So if we're at or close to the end of speculator selling on lower prices and the raptors appear intent on buying more if prices fall, what does JPMorgan do from here? Does JPM (and the raptors) push silver prices lower in the hopes of buying more and to what extent? And then what? Does JPM intend to sell additional contracts on any silver rally, thereby garnering more attention to their concentrated position? The answers to these questions will determine future silver prices.


I think that because of JPMorgan's short position, the price of silver is poised to climb sharply higher. This is in addition to the many other bullish forces aligned to drive silver higher. I freely admit that I have not emphasized the bullish aspect to JPMorgan's short position recently. That's because my overriding emotion to witnessing JPMorgan manipulate the price of silver is one of contempt. In gutter terms, what JPMorgan has done and what the CFTC and the CME have condoned pisses me off to no end. Who do they (all) think they are to cheat and defraud and hurt so many people; to make a mockery of important markets and the rule of law? But there is another and very positive aspect to the silver manipulation, namely, it may be the single most bullish factor in the silver price equation. Simply put, it may be the best reason going for buying silver now.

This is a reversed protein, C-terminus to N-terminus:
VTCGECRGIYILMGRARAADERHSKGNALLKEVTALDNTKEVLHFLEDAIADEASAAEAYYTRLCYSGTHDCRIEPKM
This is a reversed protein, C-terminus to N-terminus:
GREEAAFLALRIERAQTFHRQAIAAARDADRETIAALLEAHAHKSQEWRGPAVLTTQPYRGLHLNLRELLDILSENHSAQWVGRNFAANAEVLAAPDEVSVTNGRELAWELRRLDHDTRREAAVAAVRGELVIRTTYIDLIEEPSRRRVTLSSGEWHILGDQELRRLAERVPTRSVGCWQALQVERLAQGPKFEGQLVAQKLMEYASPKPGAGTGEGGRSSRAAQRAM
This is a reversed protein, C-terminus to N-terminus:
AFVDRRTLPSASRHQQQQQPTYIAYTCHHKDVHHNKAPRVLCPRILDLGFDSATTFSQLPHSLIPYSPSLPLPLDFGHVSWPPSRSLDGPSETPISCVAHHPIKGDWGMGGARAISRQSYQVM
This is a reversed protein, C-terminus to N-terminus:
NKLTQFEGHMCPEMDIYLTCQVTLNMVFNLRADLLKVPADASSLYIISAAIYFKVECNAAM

Understandably, many feel that JPMorgan can continue to manipulate the price of silver indefinitely, particularly if they have the backing of the CFTC through the President's Working Group on Financial Markets, as I have recently concluded. After all, who has the power to stand up to an alliance of JPMorgan and the US Government? I did also indicate recently that it is not a who that will stand up to JPM, but a what, in the form of physical supply and demand. But I don't feel I emphasize that enough and I would like to try again.